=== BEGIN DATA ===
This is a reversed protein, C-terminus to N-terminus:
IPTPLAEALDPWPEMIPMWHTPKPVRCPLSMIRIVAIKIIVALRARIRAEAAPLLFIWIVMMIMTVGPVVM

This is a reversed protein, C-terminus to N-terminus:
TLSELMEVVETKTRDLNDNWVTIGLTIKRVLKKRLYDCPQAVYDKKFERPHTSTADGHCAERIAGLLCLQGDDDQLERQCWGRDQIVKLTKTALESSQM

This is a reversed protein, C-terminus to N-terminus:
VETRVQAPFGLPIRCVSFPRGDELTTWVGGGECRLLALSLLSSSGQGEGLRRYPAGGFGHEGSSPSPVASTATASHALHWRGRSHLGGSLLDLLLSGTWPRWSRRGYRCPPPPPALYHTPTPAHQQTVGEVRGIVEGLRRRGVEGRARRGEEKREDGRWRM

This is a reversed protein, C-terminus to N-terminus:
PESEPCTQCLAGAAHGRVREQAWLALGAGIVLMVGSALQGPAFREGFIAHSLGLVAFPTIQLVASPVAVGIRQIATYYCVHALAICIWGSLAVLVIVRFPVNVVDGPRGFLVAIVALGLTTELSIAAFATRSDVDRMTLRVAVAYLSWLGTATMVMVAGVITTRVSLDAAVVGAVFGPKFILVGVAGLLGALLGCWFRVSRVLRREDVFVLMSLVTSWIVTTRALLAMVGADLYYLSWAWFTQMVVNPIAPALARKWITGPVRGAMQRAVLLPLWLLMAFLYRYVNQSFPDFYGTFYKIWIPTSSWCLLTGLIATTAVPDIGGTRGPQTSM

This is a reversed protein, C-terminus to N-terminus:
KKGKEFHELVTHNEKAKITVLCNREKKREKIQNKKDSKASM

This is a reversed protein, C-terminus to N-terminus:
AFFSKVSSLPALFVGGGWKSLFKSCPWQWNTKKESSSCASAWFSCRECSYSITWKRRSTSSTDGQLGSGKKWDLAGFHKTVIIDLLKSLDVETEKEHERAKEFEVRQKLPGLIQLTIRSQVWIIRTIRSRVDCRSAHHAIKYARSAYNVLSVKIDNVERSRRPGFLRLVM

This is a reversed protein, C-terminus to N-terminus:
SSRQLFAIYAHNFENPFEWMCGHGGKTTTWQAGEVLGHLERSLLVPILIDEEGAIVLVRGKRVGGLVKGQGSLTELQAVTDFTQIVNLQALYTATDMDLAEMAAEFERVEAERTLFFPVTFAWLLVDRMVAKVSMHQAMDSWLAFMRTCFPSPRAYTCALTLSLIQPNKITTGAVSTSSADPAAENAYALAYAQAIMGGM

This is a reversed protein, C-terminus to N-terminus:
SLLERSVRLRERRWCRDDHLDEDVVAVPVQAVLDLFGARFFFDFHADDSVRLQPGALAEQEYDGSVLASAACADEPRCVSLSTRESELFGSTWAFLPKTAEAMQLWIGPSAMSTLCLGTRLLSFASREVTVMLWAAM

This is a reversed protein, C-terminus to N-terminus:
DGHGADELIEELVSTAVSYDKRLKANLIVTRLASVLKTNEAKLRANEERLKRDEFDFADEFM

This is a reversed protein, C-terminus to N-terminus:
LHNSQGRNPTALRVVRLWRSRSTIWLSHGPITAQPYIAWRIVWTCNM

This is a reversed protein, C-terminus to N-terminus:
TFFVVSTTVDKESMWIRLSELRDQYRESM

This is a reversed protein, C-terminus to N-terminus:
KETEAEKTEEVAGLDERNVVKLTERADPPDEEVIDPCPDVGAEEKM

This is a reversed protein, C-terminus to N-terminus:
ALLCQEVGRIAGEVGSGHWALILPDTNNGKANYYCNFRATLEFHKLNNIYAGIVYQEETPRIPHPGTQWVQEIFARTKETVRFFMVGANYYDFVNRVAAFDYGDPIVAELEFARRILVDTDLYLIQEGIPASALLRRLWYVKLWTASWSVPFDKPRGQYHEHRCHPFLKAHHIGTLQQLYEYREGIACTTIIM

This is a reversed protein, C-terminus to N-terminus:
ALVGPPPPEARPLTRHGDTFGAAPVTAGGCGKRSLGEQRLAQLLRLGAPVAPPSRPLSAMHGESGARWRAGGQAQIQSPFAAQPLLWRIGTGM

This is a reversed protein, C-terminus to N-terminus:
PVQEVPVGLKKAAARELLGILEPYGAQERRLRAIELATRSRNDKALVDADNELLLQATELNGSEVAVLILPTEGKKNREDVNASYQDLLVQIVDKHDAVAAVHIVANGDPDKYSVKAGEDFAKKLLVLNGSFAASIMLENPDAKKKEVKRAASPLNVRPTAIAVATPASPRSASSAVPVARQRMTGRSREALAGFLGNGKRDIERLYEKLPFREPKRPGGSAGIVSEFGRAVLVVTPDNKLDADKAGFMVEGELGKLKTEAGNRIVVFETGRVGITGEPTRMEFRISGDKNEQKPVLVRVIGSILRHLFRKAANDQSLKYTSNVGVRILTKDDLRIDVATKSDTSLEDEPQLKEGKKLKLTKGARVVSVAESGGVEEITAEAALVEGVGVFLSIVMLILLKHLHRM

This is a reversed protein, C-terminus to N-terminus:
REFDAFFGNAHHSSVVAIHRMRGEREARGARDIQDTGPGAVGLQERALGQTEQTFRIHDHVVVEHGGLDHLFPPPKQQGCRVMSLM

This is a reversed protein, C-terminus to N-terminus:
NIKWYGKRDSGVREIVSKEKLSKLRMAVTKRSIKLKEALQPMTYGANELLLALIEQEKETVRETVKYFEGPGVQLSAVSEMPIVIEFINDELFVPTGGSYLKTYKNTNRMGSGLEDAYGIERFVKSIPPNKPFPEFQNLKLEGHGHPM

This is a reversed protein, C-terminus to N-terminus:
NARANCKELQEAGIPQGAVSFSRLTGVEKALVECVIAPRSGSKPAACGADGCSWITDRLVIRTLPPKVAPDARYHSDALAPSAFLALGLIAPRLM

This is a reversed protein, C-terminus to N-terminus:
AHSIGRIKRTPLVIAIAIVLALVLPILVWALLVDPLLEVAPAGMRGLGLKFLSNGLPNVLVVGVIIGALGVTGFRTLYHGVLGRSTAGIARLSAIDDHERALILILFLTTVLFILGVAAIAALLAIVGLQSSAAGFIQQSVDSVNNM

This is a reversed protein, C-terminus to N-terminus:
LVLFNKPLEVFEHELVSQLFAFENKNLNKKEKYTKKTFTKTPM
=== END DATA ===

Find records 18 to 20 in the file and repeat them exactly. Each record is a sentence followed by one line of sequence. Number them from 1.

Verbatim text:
This is a reversed protein, C-terminus to N-terminus:
NARANCKELQEAGIPQGAVSFSRLTGVEKALVECVIAPRSGSKPAACGADGCSWITDRLVIRTLPPKVAPDARYHSDALAPSAFLALGLIAPRLM

This is a reversed protein, C-terminus to N-terminus:
AHSIGRIKRTPLVIAIAIVLALVLPILVWALLVDPLLEVAPAGMRGLGLKFLSNGLPNVLVVGVIIGALGVTGFRTLYHGVLGRSTAGIARLSAIDDHERALILILFLTTVLFILGVAAIAALLAIVGLQSSAAGFIQQSVDSVNNM

This is a reversed protein, C-terminus to N-terminus:
LVLFNKPLEVFEHELVSQLFAFENKNLNKKEKYTKKTFTKTPM